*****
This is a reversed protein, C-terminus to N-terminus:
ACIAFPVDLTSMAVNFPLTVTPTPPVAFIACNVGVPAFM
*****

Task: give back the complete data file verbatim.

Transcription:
This is a reversed protein, C-terminus to N-terminus:
ACIAFPVDLTSMAVNFPLTVTPTPPVAFIACNVGVPAFM